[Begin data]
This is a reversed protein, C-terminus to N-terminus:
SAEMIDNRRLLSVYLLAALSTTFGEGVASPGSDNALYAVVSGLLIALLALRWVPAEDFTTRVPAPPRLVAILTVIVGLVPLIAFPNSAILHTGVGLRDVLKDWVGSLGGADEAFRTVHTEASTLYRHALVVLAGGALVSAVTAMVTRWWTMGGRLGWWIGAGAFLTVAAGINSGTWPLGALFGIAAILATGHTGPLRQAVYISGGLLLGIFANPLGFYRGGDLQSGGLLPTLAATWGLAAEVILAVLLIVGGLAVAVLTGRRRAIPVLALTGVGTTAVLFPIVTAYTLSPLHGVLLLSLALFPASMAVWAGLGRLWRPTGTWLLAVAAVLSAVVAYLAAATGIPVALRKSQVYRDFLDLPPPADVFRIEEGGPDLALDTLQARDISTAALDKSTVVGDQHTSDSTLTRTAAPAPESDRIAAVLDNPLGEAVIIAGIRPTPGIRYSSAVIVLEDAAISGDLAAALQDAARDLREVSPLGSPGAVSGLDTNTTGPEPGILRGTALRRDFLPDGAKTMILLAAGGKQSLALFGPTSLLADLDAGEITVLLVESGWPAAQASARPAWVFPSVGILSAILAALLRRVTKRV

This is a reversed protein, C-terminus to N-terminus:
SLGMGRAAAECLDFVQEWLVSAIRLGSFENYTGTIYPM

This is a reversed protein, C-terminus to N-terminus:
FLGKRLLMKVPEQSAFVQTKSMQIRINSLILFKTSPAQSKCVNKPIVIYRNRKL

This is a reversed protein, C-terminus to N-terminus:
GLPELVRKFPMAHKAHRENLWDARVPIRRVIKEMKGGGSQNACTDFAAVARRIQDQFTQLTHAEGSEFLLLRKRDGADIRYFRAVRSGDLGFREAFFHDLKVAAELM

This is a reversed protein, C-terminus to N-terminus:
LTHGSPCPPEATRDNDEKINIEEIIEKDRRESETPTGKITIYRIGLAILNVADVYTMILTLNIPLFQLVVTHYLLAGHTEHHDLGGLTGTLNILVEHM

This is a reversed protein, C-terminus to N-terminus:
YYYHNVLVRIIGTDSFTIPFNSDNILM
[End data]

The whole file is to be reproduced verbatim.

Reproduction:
This is a reversed protein, C-terminus to N-terminus:
SAEMIDNRRLLSVYLLAALSTTFGEGVASPGSDNALYAVVSGLLIALLALRWVPAEDFTTRVPAPPRLVAILTVIVGLVPLIAFPNSAILHTGVGLRDVLKDWVGSLGGADEAFRTVHTEASTLYRHALVVLAGGALVSAVTAMVTRWWTMGGRLGWWIGAGAFLTVAAGINSGTWPLGALFGIAAILATGHTGPLRQAVYISGGLLLGIFANPLGFYRGGDLQSGGLLPTLAATWGLAAEVILAVLLIVGGLAVAVLTGRRRAIPVLALTGVGTTAVLFPIVTAYTLSPLHGVLLLSLALFPASMAVWAGLGRLWRPTGTWLLAVAAVLSAVVAYLAAATGIPVALRKSQVYRDFLDLPPPADVFRIEEGGPDLALDTLQARDISTAALDKSTVVGDQHTSDSTLTRTAAPAPESDRIAAVLDNPLGEAVIIAGIRPTPGIRYSSAVIVLEDAAISGDLAAALQDAARDLREVSPLGSPGAVSGLDTNTTGPEPGILRGTALRRDFLPDGAKTMILLAAGGKQSLALFGPTSLLADLDAGEITVLLVESGWPAAQASARPAWVFPSVGILSAILAALLRRVTKRV

This is a reversed protein, C-terminus to N-terminus:
SLGMGRAAAECLDFVQEWLVSAIRLGSFENYTGTIYPM

This is a reversed protein, C-terminus to N-terminus:
FLGKRLLMKVPEQSAFVQTKSMQIRINSLILFKTSPAQSKCVNKPIVIYRNRKL

This is a reversed protein, C-terminus to N-terminus:
GLPELVRKFPMAHKAHRENLWDARVPIRRVIKEMKGGGSQNACTDFAAVARRIQDQFTQLTHAEGSEFLLLRKRDGADIRYFRAVRSGDLGFREAFFHDLKVAAELM

This is a reversed protein, C-terminus to N-terminus:
LTHGSPCPPEATRDNDEKINIEEIIEKDRRESETPTGKITIYRIGLAILNVADVYTMILTLNIPLFQLVVTHYLLAGHTEHHDLGGLTGTLNILVEHM

This is a reversed protein, C-terminus to N-terminus:
YYYHNVLVRIIGTDSFTIPFNSDNILM